As long as these companies have no operational activity, we have nothing to study or analyze. In this case, the only reason to buy certain stocks is the popularity of the founder of a SPAC or their team and their experience of work with blank companies. Another parameter is the attracted sum: the larger it is, the more chances there are for a merger with a promising company.
As you know, SPACs also organize RoadShows before IPOs only they present to potential investors, not their business plans but their management. Investors assess their experience, and a well-known top manager will be a serious supporting argument.
Top 3 SPACs
Pershing Square Capital Management
The first blank company you should look at is Pershing Square Capital Management (NYSE: PSTH). It was founded by billionaire Bill Ackman. Its shares started trading at 22 USD each, which was already unusual for blank companies.
The agitation of investors around this company made the stock price grow by over 50% in several months even before any information about mergers. Bill Ackman attracted 5 billion USD by the IPO, and now he is actively searching for a private company with this bag of money.
Ackman says he is looking for a company with a capitalization of no less than 10 billion USD that boasts a strong balance, growth potential, and a perspective to be included in the S&P 500.
These are quite tough requirements, and Ackman has less than 18 months left.
The shares of Pershing Square after the agitation dripped to 24 USD, where they are trading now. This is quite close to the offer price, which makes them attractive for investments. The company has money and goes on searching.
Soaring Eagle Acquisition Corp
One thing is to invest in a blank company that a famous investor stands behind and quite another thing is a company managed by an experienced team.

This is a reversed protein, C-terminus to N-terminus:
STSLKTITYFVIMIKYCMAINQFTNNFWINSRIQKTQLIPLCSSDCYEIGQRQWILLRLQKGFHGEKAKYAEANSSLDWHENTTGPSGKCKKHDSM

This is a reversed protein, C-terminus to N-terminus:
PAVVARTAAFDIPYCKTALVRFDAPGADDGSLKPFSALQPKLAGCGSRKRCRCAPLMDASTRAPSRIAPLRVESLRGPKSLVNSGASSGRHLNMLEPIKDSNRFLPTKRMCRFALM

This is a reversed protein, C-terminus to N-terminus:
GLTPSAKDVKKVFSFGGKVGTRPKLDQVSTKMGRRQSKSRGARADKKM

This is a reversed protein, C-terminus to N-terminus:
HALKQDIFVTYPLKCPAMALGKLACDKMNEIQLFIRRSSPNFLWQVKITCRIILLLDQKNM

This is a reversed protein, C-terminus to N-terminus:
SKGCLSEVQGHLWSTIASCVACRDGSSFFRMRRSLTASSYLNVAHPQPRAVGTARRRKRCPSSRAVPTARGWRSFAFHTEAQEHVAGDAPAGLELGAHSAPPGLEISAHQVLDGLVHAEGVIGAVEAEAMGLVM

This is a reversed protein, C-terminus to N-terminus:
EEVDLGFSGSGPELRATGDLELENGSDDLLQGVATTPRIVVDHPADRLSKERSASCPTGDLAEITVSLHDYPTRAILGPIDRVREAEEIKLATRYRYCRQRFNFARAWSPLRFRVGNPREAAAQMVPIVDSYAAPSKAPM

Soaring Eagle Acquisition Corp (NASDAQ: SRNGU) was founded by a team managed by Harry Sloan, Jeff Sagansky, and Eil Baker. This team had already brought to the exchange DraftKings (NASDAQ: DKNG) and Skillz (NYSE: SKLZ).
DraftKings today is the most successful merger of all SPACs. Its shares are traded at 62 USD, which means the profitability of over 500%. By the IPO, Soaring Eagle attracted 1.7 billion USD, and now the management is looking for a company to purchase.
Soaring is the sevenths SPAC that Harry Sloan and partners bring to the exchange. Its stocks are traded at 10 USD each, and the company has over 20 months to find a company for the merger.
Churchill Capital IV
Investments in the first two companies are quite risky as they still might fail to find private companies for the merger. If so, take a look at a SPAC that has already found an object for acquisition and made this news public.
This company is Churchill Capital IV (NYSE: CCIV). In February we heard that Churchill Capital is negotiating with Lucid Motors over its IPO.
Lucid Motors is a US electric car maker. This is a promising private startup, and investors take a special interest in this company.
On the rumors, Churchill Capital shares grew from 10 to 65 USD. After the agitation subsided, volatility in the shares dropped, and they are now trading at 23 USD. The merger is scheduled for the second quarter, and the shares will be traded under the ticker LCID.
The shares of electric car makers remain extremely popular among investors. Lucid Motors is another promising company that is already constructing a plant that can produce 34,000 electric cars a year. Lucid management plans to increase production volumes to 400,000 electric cars a year.
Since about 30 months ago, a lot of SPACs appeared in the market. While in 2010 there were just 10, in 2021, there are over 500. Obviously, a bubble of SPACs is swelling in the market. While the economy is being stimulated, and Biden is handing out money, everyone is eager to get their slice of the pie. Hence, SPACs are opened one after another. As soon as work with one company is over, two more are opened.
However, you should know that promising private companies are scarce. If you look at the statistics of 2020, there were 494 IPOs, out of which 247 were SPACs. This means there were just 251 really working companies.
Now there are over 500 SPACs in the market looking for a merger. Judging by the last year, each second one will be liquidated, and the fact that some companies will prefer standard IPOs, in the end, increases the number of potential liquidations.
Hence, investments in SPACs are attractive by their profitability and are not very risky because 18 months after buying you can sell their stocks without serious losses. However, you freeze a part of your money in such companies while you could spend it on something else. It is wiser to invest in SPACs when the object of the merger has become clear.